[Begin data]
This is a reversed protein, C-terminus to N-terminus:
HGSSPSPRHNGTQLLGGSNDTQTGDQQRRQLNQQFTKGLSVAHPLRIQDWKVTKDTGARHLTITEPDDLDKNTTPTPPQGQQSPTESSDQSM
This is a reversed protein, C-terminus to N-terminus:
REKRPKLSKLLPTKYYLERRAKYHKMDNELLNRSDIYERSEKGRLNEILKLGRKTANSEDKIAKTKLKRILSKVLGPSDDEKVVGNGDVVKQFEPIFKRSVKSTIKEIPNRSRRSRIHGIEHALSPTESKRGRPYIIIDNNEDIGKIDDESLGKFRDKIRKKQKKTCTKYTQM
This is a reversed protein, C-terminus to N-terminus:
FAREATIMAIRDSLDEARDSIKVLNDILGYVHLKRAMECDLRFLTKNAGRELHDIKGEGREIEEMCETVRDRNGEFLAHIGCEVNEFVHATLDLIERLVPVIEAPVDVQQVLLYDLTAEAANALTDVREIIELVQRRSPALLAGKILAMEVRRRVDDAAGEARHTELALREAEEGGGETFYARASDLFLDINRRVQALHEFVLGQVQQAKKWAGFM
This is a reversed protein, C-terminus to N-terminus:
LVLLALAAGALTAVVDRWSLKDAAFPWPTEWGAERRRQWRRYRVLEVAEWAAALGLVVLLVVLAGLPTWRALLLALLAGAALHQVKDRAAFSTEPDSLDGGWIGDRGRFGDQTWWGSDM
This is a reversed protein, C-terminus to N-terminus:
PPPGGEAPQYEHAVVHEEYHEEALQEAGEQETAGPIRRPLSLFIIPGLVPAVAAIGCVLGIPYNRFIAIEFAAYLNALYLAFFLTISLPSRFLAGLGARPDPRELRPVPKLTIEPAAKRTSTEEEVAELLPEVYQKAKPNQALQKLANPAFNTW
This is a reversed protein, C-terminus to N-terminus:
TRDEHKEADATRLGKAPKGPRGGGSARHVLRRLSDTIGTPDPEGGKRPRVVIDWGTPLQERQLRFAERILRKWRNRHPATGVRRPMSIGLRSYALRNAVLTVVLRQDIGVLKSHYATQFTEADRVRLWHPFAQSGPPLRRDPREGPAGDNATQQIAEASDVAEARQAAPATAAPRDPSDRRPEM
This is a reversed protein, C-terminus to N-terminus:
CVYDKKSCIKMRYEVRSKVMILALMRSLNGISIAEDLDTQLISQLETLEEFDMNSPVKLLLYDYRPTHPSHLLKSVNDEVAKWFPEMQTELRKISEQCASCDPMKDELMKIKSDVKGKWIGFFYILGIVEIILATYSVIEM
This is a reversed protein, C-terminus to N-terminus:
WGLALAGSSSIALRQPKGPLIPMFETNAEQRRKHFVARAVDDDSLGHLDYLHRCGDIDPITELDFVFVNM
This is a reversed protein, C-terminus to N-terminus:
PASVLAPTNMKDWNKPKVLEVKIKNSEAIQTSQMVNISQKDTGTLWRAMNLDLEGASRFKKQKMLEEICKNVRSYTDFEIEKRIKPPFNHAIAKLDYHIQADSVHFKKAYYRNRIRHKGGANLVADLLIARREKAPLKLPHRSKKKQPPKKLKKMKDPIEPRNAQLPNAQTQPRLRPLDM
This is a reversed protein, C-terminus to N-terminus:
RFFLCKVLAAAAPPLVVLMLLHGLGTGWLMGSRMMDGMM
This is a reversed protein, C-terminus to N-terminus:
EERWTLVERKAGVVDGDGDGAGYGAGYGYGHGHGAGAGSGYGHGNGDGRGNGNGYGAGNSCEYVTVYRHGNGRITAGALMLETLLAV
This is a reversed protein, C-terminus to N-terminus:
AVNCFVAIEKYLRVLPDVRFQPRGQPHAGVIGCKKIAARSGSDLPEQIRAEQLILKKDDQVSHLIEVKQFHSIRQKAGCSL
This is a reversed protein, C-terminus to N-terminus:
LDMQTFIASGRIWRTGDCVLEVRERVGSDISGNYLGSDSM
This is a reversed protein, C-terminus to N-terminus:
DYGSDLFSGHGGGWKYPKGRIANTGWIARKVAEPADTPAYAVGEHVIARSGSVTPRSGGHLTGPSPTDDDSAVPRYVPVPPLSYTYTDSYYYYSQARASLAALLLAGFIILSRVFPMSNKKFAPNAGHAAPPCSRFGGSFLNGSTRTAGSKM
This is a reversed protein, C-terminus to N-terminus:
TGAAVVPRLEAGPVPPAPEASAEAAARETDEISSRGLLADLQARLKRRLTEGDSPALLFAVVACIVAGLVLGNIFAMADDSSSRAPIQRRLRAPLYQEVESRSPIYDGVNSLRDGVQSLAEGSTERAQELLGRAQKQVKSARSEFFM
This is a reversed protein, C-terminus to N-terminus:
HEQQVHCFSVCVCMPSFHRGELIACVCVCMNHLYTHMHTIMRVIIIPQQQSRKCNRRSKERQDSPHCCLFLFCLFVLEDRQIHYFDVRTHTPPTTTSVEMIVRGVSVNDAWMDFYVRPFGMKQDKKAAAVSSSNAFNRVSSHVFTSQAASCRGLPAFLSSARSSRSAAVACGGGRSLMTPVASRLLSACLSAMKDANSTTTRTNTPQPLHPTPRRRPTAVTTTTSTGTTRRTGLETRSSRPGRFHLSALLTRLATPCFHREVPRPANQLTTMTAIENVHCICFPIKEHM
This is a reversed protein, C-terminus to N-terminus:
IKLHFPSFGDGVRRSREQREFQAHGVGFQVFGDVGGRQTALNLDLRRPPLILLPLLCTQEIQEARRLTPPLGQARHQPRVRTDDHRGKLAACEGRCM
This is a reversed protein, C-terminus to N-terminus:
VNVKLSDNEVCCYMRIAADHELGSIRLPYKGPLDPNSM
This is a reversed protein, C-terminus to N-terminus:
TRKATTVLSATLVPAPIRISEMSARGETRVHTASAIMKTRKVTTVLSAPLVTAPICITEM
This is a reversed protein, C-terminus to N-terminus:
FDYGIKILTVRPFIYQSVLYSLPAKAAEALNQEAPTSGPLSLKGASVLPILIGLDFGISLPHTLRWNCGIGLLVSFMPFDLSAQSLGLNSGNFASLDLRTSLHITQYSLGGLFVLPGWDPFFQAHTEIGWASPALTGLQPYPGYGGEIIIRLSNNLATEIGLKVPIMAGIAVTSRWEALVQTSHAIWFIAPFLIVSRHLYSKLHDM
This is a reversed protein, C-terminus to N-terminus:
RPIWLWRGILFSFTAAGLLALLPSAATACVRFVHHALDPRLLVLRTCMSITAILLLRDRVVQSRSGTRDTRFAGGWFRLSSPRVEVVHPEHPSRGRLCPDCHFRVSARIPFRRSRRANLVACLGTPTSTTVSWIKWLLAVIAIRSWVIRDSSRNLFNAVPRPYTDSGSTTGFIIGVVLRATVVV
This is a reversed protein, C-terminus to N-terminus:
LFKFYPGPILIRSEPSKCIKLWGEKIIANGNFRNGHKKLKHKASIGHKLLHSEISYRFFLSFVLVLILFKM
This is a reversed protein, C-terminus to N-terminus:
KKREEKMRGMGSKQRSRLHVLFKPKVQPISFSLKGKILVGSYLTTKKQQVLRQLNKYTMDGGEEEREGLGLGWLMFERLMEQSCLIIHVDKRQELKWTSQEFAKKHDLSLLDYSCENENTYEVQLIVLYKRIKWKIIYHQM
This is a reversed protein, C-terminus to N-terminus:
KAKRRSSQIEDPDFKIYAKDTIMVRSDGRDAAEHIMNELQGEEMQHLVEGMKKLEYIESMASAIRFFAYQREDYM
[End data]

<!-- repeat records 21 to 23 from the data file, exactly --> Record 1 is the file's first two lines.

This is a reversed protein, C-terminus to N-terminus:
RPIWLWRGILFSFTAAGLLALLPSAATACVRFVHHALDPRLLVLRTCMSITAILLLRDRVVQSRSGTRDTRFAGGWFRLSSPRVEVVHPEHPSRGRLCPDCHFRVSARIPFRRSRRANLVACLGTPTSTTVSWIKWLLAVIAIRSWVIRDSSRNLFNAVPRPYTDSGSTTGFIIGVVLRATVVV
This is a reversed protein, C-terminus to N-terminus:
LFKFYPGPILIRSEPSKCIKLWGEKIIANGNFRNGHKKLKHKASIGHKLLHSEISYRFFLSFVLVLILFKM
This is a reversed protein, C-terminus to N-terminus:
KKREEKMRGMGSKQRSRLHVLFKPKVQPISFSLKGKILVGSYLTTKKQQVLRQLNKYTMDGGEEEREGLGLGWLMFERLMEQSCLIIHVDKRQELKWTSQEFAKKHDLSLLDYSCENENTYEVQLIVLYKRIKWKIIYHQM